Send by email

your name: email to: message:
Username: Email: Password: Confirm Password:
Login with
Confirming registration ...

Edit your profile:

Country: Town: State:
Gender: Birthday:
Email: Web:
How do you describe yourself:
Password: New password: Repite password:

Monday, April 16, 2018

The scandal of British TV show ‘Who wants to be a millionaire?’

Por Jade

In 2001, Charles Ingram, a former commander of the British Army, became the third person in that country to win the television contest "Who Wants to Be a Millionaire?" But between question and question and applause and applause, there was something very peculiar in that edition of the program and the key was not in Ingram, but in a few coughs that were heard. And more precisely: at the moment they emerged.

The latest theater play by the British James Graham, "Quiz", evokes that television episode, tells the story of what the playwright calls "the most British crime of all time": the scandal of coughs in “Who Wants to Be a Millionaire?” Ingram was accused of cheating. According to the indictment, Ingram had the help of his wife, Diana, and another contestant, Tecwen Whittock, who allegedly coughed when the correct answer was mentioned. Ingram maintained that he was innocent throughout the trial. But he, his wife and his accomplice were both tried and found guilty of deception and, in 2003, they were sentenced to suspended prison sentences.

The public that attends the work has the option to express their opinion about the guilt or innocence of Ingram. Attendees can vote through an electronic device to which they have access in the theater and they do so when the two parts of the staging are over. The first part culminates after the presentation of the case for judicial processing and at the end of the second part, the hearing has already heard the defense of Ingram. One of the interesting aspects of the work says Daniel Evans, director of the play, is that attendees can compare, at the end of the show, their vote with the rest of the public that night and with the votes of the previous presentations. The results vary from presentation to presentation, but Evans and Graham point out that audiences generally vote "guilty" after hearing the accusatory part, but tend to take the side of Ingram after hearing his defense.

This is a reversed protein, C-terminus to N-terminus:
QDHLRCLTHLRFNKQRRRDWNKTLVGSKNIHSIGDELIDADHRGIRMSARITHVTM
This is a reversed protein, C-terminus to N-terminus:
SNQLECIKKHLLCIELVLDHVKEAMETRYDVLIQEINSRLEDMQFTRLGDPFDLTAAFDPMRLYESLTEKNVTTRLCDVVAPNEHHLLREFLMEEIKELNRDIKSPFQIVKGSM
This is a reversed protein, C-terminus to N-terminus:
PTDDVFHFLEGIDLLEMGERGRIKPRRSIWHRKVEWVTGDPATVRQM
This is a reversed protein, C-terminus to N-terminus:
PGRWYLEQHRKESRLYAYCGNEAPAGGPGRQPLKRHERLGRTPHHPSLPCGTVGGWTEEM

"The shows that are based on questions and games seem fascinating to me, they are a very British obsession and it's something I love," Graham told the BBC. "I think the story of whether middle-class people tried to steal a million pounds (more than $ 1,400,000) with questions and coughs, feels like the most British crime of all time, and because of its simplicity, it's almost absurd. For me it was really exciting and I thought that if we could just try and turn that into a thriller like" Ocean's Eleven " the proposal would be really fascinating."

After presenting last year in Chichester, in the south of England, the work is exhibited in London. The Noel Coward Theater has been conditioned in such a way that the audience seems to be on the television set where the famous program was filmed. The play has provoked positive reviews from critics. Graham said that after the arrival of the play in the British capital, about 40% of the play was rewritten.

"Not because we were not happy with what happened in Chichester, but because you learn a lot when you do a test for a show, we simplified the narrative, reordered part of the structure, we had to think of a Victorian proscenium theater, which is very different from the studio theater in Chicheter. Also because many of the people involved in 'Who wants to be a millionaire?" They came to see the play and they called me, they asked me to meet and that allowed me to learn new things, new facts, new anecdotes. That's why the piece also evolved. "